Existing implementations of this concept include:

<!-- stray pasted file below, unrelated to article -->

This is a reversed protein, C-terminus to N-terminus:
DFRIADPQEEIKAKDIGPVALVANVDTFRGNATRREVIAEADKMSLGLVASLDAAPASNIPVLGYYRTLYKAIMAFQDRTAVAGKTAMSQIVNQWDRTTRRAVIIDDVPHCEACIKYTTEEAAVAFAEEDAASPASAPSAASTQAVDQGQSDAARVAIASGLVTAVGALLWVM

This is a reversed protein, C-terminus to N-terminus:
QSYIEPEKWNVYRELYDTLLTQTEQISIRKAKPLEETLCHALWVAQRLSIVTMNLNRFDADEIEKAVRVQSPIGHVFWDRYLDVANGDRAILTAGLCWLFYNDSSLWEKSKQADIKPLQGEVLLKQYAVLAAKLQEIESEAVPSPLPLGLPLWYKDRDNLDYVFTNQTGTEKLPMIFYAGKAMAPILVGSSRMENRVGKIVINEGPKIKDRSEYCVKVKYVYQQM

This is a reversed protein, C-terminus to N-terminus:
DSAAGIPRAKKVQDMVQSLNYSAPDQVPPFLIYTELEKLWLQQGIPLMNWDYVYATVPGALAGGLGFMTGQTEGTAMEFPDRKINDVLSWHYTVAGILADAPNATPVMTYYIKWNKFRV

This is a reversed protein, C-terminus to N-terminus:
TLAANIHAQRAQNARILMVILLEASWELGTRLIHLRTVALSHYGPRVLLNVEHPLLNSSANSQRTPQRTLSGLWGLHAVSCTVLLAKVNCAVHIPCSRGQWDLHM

A book that describes this concept, with examples, is Building Better Applications: a Theory of Efficient Software Development. It takes the approach to capture requirements in the user's terms, and then to try to create an implementation language as isomorphic as possible to the user's descriptions, so that the mapping between requirements and implementation is as direct as possible. A measure of the closeness of this isomorphism is the "redundancy" of the language, defined as the number of editing operations needed to implement a stand-alone change in requirements. It is not assumed a-priori what is the best language for implementing the new language. Rather, the developer can choose among options created by analysis of the information flows — what information is acquired, what its structure is, when it is acquired, from whom, and what is done with it. See Linguistic Method.